see the prompt_toolkit docs.
Enter to execute¶
In the Terminal IPython shell – which by default uses the
interface, the semantic meaning of pressing the Enter key can be
ambiguous. In some case Enter should execute code, and in others it
should add a new line. IPython uses heuristics to decide whether to execute or
insert a new line at cursor position. For example, if we detect that the current
code is not valid Python, then the user is likely editing code and the right
behavior is to likely to insert a new line. If the current code is a simple
ord('*'), then the right behavior is likely to execute. Though
the exact desired semantics often varies from users to users.
As the exact behavior of Enter is ambiguous, it has been special cased
to allow users to completely configure the behavior they like. Hence you can
have enter always execute code. If you prefer fancier behavior, you need to get
your hands dirty and read the
prompt_toolkit and IPython documentation
though. See PR #10500, set the
c.TerminalInteractiveShell.handle_return option and get inspiration from the
following example that only auto-executes the input if it begins with a bang or
a modulo character (
%). To use the following code, add it to your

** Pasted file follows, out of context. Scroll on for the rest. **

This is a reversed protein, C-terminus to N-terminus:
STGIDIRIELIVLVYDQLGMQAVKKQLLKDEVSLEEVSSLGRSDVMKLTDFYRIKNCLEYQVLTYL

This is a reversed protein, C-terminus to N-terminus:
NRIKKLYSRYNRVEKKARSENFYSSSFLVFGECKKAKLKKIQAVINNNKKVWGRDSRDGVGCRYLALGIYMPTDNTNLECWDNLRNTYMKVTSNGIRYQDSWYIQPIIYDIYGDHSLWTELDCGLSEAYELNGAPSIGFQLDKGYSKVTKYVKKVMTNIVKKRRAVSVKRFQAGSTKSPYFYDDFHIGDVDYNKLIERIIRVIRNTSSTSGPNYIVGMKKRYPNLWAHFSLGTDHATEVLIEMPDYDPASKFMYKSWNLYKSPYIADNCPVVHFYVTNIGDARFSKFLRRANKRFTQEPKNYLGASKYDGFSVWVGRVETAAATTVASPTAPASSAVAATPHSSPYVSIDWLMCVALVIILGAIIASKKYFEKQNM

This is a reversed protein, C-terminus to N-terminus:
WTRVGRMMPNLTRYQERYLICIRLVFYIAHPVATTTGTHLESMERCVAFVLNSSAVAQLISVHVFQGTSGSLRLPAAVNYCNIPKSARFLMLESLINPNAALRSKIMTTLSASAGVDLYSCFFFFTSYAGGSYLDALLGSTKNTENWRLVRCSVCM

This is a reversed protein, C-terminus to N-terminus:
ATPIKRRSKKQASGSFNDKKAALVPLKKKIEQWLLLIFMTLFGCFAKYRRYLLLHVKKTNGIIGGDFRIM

def custom_return(shell): """This function is required by the API. It takes a reference to the shell, which is the same thing `get_ipython()` evaluates to. This function must return a function that handles each keypress event. That function, named `handle` here, references `shell` by closure.""" def handle(event): """This function is called each time `Enter` is pressed, and takes a reference to a Prompt Toolkit event object. If the current input starts with a bang or modulo, then the input is executed, otherwise a newline is entered, followed by any spaces needed to auto-indent.""" # set up a few handy references to nested items... buffer = event.current_buffer document = buffer.document text = document.text if text.startswith('!') or text.startswith('%'): # execute the input... buffer.accept_action.validate_and_handle(event.cli, buffer) else: # insert a newline with auto-indentation... if document.line_count > 1: text = text[:document.cursor_position] indent = shell.check_complete(text) buffer.insert_text('\n' + indent) # if you just wanted a plain newline without any indentation, you # could use `buffer.insert_text('\n')` instead of the lines above return handle c.TerminalInteractiveShell.handle_return = custom_return